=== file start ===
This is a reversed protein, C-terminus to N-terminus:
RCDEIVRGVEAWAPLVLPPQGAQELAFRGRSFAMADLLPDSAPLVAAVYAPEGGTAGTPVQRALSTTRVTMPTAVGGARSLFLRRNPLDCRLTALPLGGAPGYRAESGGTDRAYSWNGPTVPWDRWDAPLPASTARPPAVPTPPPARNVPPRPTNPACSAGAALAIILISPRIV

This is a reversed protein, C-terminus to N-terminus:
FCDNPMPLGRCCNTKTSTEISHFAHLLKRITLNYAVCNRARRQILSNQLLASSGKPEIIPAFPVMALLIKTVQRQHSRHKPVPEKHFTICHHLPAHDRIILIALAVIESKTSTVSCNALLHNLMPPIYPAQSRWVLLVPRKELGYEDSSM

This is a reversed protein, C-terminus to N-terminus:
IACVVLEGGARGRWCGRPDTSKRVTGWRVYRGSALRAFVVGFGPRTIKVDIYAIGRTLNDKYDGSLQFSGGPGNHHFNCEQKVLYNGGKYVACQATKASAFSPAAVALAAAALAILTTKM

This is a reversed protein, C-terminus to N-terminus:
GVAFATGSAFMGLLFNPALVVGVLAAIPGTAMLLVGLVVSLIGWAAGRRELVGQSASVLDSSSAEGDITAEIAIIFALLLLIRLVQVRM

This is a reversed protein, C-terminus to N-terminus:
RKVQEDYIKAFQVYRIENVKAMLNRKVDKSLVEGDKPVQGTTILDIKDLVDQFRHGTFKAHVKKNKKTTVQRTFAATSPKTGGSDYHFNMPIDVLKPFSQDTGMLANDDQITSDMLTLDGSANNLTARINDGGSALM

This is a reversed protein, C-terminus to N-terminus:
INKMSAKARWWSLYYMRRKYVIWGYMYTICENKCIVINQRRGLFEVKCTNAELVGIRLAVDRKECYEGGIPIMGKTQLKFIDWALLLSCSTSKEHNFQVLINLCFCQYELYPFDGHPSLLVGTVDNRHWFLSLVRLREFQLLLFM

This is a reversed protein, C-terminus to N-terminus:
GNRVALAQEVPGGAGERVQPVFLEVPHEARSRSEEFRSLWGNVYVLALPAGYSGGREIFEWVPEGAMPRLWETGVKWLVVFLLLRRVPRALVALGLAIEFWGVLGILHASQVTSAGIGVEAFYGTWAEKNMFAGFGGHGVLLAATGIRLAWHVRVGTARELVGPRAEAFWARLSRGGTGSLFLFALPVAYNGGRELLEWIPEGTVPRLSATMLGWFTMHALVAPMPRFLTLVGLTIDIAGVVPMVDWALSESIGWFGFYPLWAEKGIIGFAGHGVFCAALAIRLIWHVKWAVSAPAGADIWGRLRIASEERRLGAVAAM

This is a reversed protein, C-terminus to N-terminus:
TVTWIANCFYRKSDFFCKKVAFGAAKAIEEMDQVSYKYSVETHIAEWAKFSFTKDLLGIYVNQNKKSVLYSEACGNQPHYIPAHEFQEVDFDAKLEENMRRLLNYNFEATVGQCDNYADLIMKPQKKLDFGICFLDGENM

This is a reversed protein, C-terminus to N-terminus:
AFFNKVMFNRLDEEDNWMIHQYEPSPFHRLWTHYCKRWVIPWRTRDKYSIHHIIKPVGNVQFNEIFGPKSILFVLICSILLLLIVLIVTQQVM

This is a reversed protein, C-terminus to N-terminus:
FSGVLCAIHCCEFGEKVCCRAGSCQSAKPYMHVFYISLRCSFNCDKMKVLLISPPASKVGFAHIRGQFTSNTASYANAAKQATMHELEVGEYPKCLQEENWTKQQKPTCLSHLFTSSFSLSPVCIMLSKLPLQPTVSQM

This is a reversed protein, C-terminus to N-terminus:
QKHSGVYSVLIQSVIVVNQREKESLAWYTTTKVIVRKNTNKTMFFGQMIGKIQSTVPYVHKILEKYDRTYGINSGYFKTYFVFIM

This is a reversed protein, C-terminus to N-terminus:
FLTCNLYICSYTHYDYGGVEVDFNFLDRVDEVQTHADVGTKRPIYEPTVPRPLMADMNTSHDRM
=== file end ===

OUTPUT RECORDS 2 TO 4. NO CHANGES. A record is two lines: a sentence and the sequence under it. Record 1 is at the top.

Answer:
This is a reversed protein, C-terminus to N-terminus:
FCDNPMPLGRCCNTKTSTEISHFAHLLKRITLNYAVCNRARRQILSNQLLASSGKPEIIPAFPVMALLIKTVQRQHSRHKPVPEKHFTICHHLPAHDRIILIALAVIESKTSTVSCNALLHNLMPPIYPAQSRWVLLVPRKELGYEDSSM

This is a reversed protein, C-terminus to N-terminus:
IACVVLEGGARGRWCGRPDTSKRVTGWRVYRGSALRAFVVGFGPRTIKVDIYAIGRTLNDKYDGSLQFSGGPGNHHFNCEQKVLYNGGKYVACQATKASAFSPAAVALAAAALAILTTKM

This is a reversed protein, C-terminus to N-terminus:
GVAFATGSAFMGLLFNPALVVGVLAAIPGTAMLLVGLVVSLIGWAAGRRELVGQSASVLDSSSAEGDITAEIAIIFALLLLIRLVQVRM